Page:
If you took our quiz on page 36 of the July/August issue, you no doubt caught us at times with tongue firmly in cheek. No, we really don't expect you to bring your children back to farm so you can spend more time on cruise ships! However, there's nothing wrong with bringing a little levity to the often difficult topic of running a business with family members.
Truth is, wanting to bring generation two into the farm business is easy; succeeding in converting a sole proprietorship farm into a multi-generation business is challenging. Success takes planning, plus a huge amount of give and take among players in both generations.
No doubt you found the "wrong" answers to our Farm Futures quiz pretty quickly. They are easier to identify than correct answers because every farm business is unique, with a unique cast of actors.
The key is coming up with a business plan that fits the needs, attitudes and skills of all the players. A plan that generates adequate cash flow but does not satisfy the family participants will fall short of ideal. Whether it's a two-family farming business or a multi-national corporation, participants need job satisfaction, in addition to financial compensation, to feel like they are contributing. Those are both pre-requisites to getting top performance from all players.
Here's our take on the quiz. "Best" answers are in bold.
Is generation one ready for a partner?
- Mom and dad are expanding. They want someone to manage the new direct marketing division.
- Mom and dad want to ease into retirement. They're willing to turn over both responsibility and authority to make decisions.
- Mom and dad want somebody to do the work on the farm while they spend most of their time on cruise ships.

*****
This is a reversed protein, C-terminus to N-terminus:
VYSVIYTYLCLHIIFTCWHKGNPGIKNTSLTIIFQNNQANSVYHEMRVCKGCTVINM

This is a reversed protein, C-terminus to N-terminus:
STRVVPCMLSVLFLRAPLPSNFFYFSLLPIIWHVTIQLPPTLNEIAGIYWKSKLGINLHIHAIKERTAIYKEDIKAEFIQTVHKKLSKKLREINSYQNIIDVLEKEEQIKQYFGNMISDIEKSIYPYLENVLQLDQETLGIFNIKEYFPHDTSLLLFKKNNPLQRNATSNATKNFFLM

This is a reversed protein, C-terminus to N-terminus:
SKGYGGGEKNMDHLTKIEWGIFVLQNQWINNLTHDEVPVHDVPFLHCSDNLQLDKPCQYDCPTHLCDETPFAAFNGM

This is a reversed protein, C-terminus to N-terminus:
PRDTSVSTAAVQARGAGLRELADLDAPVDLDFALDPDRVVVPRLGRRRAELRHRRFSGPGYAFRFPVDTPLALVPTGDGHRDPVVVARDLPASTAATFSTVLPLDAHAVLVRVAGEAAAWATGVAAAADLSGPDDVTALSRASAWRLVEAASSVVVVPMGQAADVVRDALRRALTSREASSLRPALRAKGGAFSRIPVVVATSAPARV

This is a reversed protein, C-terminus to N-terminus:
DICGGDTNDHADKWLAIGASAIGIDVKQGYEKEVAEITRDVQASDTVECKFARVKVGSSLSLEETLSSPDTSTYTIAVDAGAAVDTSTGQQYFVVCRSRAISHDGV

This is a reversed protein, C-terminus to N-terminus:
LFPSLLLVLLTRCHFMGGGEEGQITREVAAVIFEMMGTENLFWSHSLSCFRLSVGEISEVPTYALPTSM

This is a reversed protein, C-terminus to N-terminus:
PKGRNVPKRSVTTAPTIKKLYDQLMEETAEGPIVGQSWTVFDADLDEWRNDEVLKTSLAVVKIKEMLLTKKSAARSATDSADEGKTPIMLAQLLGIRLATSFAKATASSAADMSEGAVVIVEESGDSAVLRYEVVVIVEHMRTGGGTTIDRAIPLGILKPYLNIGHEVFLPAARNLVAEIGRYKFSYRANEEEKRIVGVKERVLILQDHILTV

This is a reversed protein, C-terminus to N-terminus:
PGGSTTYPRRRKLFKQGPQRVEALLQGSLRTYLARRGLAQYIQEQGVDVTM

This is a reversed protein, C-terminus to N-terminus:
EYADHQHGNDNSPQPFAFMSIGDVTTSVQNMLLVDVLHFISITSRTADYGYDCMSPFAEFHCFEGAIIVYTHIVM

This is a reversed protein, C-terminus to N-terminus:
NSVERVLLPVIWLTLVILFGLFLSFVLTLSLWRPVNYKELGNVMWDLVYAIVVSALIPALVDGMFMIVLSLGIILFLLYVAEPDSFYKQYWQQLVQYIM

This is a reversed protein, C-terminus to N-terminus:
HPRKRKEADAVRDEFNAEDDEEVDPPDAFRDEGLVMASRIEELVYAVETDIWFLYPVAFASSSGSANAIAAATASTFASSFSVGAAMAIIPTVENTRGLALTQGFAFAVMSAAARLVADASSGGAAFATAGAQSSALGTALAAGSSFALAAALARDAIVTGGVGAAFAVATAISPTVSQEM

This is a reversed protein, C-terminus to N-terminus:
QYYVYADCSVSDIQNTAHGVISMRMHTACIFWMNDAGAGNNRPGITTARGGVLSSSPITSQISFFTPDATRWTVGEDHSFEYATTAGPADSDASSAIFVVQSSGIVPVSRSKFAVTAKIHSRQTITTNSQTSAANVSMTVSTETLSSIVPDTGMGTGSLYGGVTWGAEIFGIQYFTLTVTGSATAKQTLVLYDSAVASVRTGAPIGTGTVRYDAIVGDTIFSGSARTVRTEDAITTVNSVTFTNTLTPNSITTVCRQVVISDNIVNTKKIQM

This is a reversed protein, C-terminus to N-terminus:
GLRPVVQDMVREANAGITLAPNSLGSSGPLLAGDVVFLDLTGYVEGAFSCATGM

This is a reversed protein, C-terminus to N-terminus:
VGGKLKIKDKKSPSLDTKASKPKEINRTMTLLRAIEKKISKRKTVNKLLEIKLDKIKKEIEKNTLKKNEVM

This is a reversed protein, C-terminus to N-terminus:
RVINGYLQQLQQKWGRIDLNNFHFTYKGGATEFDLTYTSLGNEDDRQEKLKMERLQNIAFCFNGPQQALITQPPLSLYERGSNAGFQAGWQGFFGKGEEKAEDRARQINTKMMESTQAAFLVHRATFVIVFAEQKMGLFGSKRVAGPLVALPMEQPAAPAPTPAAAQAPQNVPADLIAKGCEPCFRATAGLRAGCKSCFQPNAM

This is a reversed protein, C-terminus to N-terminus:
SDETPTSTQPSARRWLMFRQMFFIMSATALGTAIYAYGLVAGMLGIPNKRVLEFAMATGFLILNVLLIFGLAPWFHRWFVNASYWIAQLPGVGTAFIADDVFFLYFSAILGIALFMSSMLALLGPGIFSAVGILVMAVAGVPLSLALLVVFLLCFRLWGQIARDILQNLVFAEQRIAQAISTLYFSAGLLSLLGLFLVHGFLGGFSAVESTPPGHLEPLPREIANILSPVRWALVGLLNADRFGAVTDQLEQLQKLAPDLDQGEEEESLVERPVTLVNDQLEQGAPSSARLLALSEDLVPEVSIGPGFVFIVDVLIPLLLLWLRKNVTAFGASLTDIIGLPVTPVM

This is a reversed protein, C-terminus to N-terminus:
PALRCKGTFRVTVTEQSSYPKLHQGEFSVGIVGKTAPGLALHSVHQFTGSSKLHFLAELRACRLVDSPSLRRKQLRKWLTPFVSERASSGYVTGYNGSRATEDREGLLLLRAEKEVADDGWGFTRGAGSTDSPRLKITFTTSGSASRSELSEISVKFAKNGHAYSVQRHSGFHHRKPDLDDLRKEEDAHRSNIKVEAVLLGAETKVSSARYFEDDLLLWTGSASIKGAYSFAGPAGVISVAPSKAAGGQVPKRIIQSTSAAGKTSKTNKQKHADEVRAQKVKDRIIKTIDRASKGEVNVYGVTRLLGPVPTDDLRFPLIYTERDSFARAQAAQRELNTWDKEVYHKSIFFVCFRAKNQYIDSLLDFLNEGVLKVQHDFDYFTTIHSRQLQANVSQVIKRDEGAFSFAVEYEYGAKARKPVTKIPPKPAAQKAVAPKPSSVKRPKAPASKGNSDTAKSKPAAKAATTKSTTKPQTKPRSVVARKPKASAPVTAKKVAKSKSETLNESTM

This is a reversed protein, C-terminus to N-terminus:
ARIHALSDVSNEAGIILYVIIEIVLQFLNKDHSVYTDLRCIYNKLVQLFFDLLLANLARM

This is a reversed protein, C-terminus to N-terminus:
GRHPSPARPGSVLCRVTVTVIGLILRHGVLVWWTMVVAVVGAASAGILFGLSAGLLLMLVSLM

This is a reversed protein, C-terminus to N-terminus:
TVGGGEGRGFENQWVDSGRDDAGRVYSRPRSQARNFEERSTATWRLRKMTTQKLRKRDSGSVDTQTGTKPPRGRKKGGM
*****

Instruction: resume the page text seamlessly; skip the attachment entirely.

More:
Our take: Sharing workload typically appeals to parents. But the new person is not a hired hand. After years of calling the shots, are the parents ready to begin turning over management decisions, control, income and ownership? Sharing business income may lower their standard of living.
Is generation two committed?
- Junior, who is single and a recent business school graduate, wants to expand the farm.
- Junior's new bride sees junior's family farm as having a lot more potential than the farm she grew up on.
- Junior's new bride sees junior's family farm and recent ag prosperity as a way to get rich quick.
Our take: All players must see the farm as more than a cash cow. Whether the person in the younger generation is married or not married, uncertainties exist. If the younger generation is not married, is the younger party committed to farming? If not married, use caution. Your cast of players is incomplete. Some chance exists an eventual spouse may not like farm life. If married, does the spouse like farm life? If married, adding another family to the operation may result in a larger cash flow draw for living expenses than adding a single family member.
If doubts exist on commitments, avoid co-ownership of property. A testing stage using an employer/employee arrangement would be easier to terminate.
3. What is your future together?
- Mom and dad plus junior and wife are discussing who will specialize in doing what functions moving forward.
- Mom and dad want someone to take over the heavy physical work load.
- Junior and wife want to push mom and dad out of the way as soon as possible so they can run the farm their way.
Our take: What do you want to accomplish with the business and business arrangement? Do family members have a consistent vision for the business? Only after a careful examination of each party's goals can a family begin to formulate a common vision for the future of the business. The collective goals of all parties will guide the family in developing the business and the proper process for transferring the business. Spend time defining your goals and discuss them with other family members. Suppose conflicts in goals arise. Reconcile them before you commit.